After explaining that the pain was still there and seemed to be increasing once again, my doctor told me that the next step would be hysterectomy. I’d had female problems all my life and had been half-hoping that someone would please remove evil uterus from my life forever, so this was good news. My fiancé and I did not plan on having children, so I wasn’t interested in preserving my fertility. I was surprised that it was being offered as an option because I am only thirty-two years old, but my doctor said the smartest thing I’ve ever heard a doctor say: “we’re big girls; we can make our own decisions.” Too right! I could not have been happier, except there was not time for me to have the surgery before the wedding. The recovery time would render me unable to finish my hand-made wedding gown and the other 500 hand-made things on my to-do list. I resigned myself to think carefully about my decision until the wedding, though I was unlikely to change my mind.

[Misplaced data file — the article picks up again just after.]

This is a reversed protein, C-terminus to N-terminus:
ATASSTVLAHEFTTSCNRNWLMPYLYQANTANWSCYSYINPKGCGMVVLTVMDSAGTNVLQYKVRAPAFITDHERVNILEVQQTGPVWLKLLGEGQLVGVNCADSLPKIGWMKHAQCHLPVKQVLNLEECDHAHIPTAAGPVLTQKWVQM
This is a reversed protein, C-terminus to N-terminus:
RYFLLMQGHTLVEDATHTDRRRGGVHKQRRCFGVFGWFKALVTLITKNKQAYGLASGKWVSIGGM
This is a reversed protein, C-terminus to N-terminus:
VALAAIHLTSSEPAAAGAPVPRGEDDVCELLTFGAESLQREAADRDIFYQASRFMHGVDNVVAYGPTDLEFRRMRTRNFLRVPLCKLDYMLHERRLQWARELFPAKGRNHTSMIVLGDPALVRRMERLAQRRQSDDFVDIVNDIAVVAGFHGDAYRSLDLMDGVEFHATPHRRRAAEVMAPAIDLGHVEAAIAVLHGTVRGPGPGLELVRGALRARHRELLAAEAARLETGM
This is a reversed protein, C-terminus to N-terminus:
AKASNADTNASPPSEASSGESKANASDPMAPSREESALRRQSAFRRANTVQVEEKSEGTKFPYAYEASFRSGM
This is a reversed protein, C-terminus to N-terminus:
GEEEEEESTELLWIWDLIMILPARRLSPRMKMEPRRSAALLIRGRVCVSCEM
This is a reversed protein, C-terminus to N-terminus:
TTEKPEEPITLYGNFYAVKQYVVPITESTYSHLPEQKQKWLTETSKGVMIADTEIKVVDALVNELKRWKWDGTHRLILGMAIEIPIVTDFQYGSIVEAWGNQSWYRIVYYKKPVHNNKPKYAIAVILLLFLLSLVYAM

Meanwhile, I got married. Everything went off without a hitch and I tried my best to give my new husband an unforgettable wedding night no matter how much it hurt. A week after the wedding, I called my doctor’s office to set up an appointment. After a two month wait, I finally got in to see her. “I’m ready,” I said, “let’s get me neutered, STAT!” The plan was to remove my uterus, cervix, and left fallopian tube, which was most likely filled with the dreaded adhesions. My ovaries were left in so that I would not need hormone replacement therapy. I waited patiently for Laurie the Scheduling Goddess to call me and set up a date. After some weeks, I was told my surgery would be on November 5th, two more months away. Alas, it was not to be. I suffered multiple colds on top of the Swine Flu in October, which took all month to get over. On November 4th I did the horrid bowel prep for the surgery, and on the 5th I arrived at the hospital. They stuck me with the IV and were justabout ready to roll me into the operating room when the anesthesiologist said “no”. The flu had damaged my lungs and she didn’t think I was well enough to go under anesthesia. I was heartbroken, not to mention exhausted and dehydrated from drinking a twelve-day supply of Miralax inside of eight hours. I had psyched myself up for this; preparing to undergo major surgery without the benefit of painkillers is no small feat. The only way it could have been worse was if they’d strangled a kitten in front of me while they were at it!